Dressed head-to-toe in surgical scrubs, I followed my guide into theatre to meet a £1million robot.
Casting aside any Tomorrow’s World TV misconceptions, this visit to Leeds Children’s Hospital was to prove a first look at a new piece of equipment that is helping to revolutionise keyhole surgery for children on an international level.
Clarendon Wing at Leeds General Infirmary, which houses Leeds Children’s Hospital, has set the precedent across Europe for practicing robotic surgery on children. Its importance became immediately apparent.
Sloping into an active theatre at lunchtime wearing blue scrubs, a hair cap and white rubber sandals, the intensity of sterilised theatre was made clear by the handful of staff keen to whisk me in and out of the room as soon as possible.
They were in the middle of a day of operations using the new Da Vinci robot that has been in action only a matter of months after an anonymous donor stumped up the funds so that it could replace an existing robot.
Senior paediatric surgeon at Leeds, Azad Najmaldin, is credited with introducing and popularising robotic surgery on children in the UK and Europe when Leeds was the first UK centre to have a dedicated children’s robot in 2006.
He took the controls of the new model, which is a two-part machine that allows a surgeon to take the lead on operations by peering into a magnified high definition viewfinder and moving joysticks and foot pedals. Those immensely sensitive controls remotely move surgical instruments on a robot on the other side of theatre – every move intuitive and precise.
“As well as enhancing the precision of surgeons, the robot gives them a more comfortable working environment, with better vision and control during the operation,” he said.
“It potentially widens the type of procedures that can be done by keyhole surgery, and the latest model we are now using is even more precise and gives better control to the surgeon.”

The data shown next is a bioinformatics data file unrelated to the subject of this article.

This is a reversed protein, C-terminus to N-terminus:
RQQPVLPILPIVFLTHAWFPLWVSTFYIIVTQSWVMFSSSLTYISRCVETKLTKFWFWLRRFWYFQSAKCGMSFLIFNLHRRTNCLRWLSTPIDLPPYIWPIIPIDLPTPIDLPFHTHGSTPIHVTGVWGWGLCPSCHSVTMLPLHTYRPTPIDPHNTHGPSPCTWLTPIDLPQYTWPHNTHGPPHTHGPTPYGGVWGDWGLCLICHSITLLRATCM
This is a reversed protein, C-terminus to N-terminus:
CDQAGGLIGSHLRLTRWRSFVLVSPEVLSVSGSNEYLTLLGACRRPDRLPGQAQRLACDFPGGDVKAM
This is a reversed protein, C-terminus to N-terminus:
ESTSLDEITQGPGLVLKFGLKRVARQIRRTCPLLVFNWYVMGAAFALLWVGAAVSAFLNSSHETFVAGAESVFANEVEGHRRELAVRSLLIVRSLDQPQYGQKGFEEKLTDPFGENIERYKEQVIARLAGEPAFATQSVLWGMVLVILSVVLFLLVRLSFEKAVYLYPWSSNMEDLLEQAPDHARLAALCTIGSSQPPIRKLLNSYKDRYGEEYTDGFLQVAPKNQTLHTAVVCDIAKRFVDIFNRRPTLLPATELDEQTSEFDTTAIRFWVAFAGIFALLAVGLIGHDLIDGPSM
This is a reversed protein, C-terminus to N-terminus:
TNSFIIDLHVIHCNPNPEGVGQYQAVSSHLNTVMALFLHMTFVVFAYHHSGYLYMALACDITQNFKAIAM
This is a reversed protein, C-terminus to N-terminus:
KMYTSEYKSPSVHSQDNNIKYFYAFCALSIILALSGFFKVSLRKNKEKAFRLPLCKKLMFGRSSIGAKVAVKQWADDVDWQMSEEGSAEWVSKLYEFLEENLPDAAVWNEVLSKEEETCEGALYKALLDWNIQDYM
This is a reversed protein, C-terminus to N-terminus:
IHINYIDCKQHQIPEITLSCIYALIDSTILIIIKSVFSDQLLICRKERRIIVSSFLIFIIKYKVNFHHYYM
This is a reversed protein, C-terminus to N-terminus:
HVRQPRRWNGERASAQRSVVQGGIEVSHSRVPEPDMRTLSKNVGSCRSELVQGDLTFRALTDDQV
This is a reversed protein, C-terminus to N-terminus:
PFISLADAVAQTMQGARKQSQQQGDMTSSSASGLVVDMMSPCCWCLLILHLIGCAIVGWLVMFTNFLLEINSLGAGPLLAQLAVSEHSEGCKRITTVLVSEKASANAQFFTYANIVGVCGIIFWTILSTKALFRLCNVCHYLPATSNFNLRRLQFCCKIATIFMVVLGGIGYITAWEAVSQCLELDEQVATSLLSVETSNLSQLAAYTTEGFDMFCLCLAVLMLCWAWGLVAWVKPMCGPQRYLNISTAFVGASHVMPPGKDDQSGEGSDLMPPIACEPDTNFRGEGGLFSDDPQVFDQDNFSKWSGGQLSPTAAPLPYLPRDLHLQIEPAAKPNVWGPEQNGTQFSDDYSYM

Multiple hours stood over a patient under the ultra white hospital lights, working through a small ‘keyhole’ opening in a tiny patient can be incredibly testing physically and mentally.
As a result the advent of a robot that allows a surgeon to be seated, comfortable and have even more precise control over instruments is good news for all concerned.
Mr Najmaldin added: “Sometimes it can be difficult on the surgeon in operations as we can’t reach certain parts because of the posture you have to take.
“Keyhole in general is definitely a superior way of operating on any patient but the use of a robot is still uncommon – even in adults.”
ANONYMOUS DONOR BEHIND ROBOT
A generous donation of £1million to the Leeds Children’s Hospital Appeal has paid for its new surgical robot.
Leeds Teaching Hospitals NHS Trust is one of only a small number of centres in the country to have two surgical robots, and the only centre outside London to have a robot earmarked solely for sick children.
Edward Ziff, chair of the Leeds Teaching Hospitals Charitable Foundation, said: “I want to say a huge public thank you to the donor, they could not have chosen a better cause.”